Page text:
By the end of the letter, Dr. King is no longer arguing, but declaring that change would come, and that the audience should unite with him and join his cause, not because they need it, but so as not to later regret over their pusillanimity and sinfulness.

  1. One Statement That Each Spiritual Leader Wrote That Would Support King’s Position.

St. Augustine: “In the absence of justice, what is sovereignty but organized robbery?

St. Thomas Aquinas: “…he who acts against his conscience always sins

King made use of these two as reference because they held the similar viewpoints on justice and injustice to his. Referring to their already established and well-known wisdom, he brings some credibility to his position.

  1. Analysis Of King’s Use Of “Concession”

Martin Lutherking makes use of a concession in several of his sentences. For example in the statement:

Since we so diligently urge people to obey the Supreme Court’s decision of 1954 outlawing segregation in the public schools, at first glance it may seem rather paradoxical for us to consciously break laws. One may well ask: “how can you advocate breaking some laws and obeying others?”(Dr. King, August, 1963)

  1. King’s Use Of Metaphor

Heemploys the use of metaphors and antithesis to create an all or nothing pathos appeal as well as allusion to link a sense of patriotism to his argument. King makes use of metaphors in the antithesis to create an all or nothing pathos appeal to link a sense of patriotism to his arguments, this is especially so in the second sentence.

For example, in paragraph three he says:“The Negro lives on a lonely island of poverty in the midst of a vast ocean of material prosperity.”(Dr. King, August, 1963) Using the metaphor within, he creates an all or nothing statement.

He does this again in paragraph six. Here he says, “Now is the time to rise from the dark and desolate valley of segregation to the sunlit path of racial justice. Now is the time to lift our nation from the quick sands of racial injustice to the solid rock of brotherhood.”(Dr. King, August, 1963)

He also includes metaphors in statements like: “Jet like speed” indicating that Asia and Africa are at a very fast and quick way improving their nations; and “Horse-and-buggy pace” indicating that America is improving at a very snail and slow pace. Dr. King uses metaphors to spell out the distinction and disparity in both statements and the antithesis makes it concrete.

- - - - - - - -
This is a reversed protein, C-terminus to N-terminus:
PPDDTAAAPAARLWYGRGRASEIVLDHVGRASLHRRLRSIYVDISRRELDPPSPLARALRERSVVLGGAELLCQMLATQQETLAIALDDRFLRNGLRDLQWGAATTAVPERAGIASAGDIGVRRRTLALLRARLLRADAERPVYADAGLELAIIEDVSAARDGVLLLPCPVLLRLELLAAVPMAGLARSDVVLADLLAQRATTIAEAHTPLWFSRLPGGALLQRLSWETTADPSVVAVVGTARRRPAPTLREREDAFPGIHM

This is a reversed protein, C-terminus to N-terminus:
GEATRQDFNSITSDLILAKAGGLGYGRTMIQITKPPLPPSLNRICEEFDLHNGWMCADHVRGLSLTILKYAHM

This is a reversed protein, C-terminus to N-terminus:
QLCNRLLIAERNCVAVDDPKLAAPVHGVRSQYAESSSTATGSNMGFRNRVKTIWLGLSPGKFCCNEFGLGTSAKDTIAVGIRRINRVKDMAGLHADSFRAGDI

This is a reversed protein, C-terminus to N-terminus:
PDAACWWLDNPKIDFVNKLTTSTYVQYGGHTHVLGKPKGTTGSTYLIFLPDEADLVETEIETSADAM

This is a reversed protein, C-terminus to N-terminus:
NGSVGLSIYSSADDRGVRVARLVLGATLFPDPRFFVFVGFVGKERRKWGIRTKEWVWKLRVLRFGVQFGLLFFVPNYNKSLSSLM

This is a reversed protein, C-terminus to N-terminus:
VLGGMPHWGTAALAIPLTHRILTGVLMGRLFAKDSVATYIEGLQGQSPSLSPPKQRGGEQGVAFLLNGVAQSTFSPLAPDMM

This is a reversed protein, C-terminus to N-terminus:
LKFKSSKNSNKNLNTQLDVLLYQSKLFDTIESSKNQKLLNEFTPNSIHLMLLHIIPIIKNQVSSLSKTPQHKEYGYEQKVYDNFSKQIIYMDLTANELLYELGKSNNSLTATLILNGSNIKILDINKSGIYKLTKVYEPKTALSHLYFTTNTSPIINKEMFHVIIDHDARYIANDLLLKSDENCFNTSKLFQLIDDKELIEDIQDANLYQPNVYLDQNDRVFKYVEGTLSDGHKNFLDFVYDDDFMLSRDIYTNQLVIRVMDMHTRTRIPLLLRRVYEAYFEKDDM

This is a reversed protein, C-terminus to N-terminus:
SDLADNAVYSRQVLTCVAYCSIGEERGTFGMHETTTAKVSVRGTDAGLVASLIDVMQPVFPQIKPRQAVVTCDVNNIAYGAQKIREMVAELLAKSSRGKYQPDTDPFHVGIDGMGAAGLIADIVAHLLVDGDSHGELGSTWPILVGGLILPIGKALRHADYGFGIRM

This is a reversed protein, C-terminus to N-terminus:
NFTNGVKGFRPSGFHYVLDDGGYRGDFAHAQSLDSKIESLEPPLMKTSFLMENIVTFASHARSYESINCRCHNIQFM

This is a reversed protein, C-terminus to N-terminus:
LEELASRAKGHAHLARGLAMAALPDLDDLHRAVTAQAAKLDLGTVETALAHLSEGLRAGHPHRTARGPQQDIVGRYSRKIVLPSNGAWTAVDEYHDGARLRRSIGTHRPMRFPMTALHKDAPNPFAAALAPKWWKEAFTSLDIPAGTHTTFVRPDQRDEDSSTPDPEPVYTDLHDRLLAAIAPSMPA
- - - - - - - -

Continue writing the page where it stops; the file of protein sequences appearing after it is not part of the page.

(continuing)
1. Role Of “Pity” In The Letter

In the letter, the feeling of pity is achieved through the use of pathos which comes out in the quality or power in an actual life experience.Through the use of pity, Dr. King stirs up emotional appeal of the audience with sympathy and sorrow, and it works as an important tool of persuasion in his arguments. He is able to convince people with an argument drawn out through an emotional response. Pity, an emotional appeal connects to audiences’ emotions such as love, nostalgia, hatred, patriotism. The use of pity also reinforces logical arguments and enhances effectiveness.

“I guess it is easy for those who have never felt the stinging darts of segregation to say, ‘Wait.’ But when you have seen vicious mobs lynch your mothers and fathers at will and drown your sisters and brothers at whim; when you have seen hate filled policemen curse, kick, brutalize and even kill your black brothers and sisters with impunity; when you see the vast majority of your twenty million Negro brothers smothering in an airtight cage of poverty in the midst of an affluent society; when you suddenly find your tongue twisted and your speech stammering as you seek to explain to your six-year-old daughter why she can’t go to the public amusement park that has just been advertised on television, and see tears welling up in her eyes when she is told that Fun town is closed to colored children, and see the depressing clouds of inferiority begin to form in her little mental sky, and see her begin to distort her little personality…”(Dr. King, August, 1963)



Dr. King, M. L. (August, 1963). Letter from Birmingham Jail. Alabama.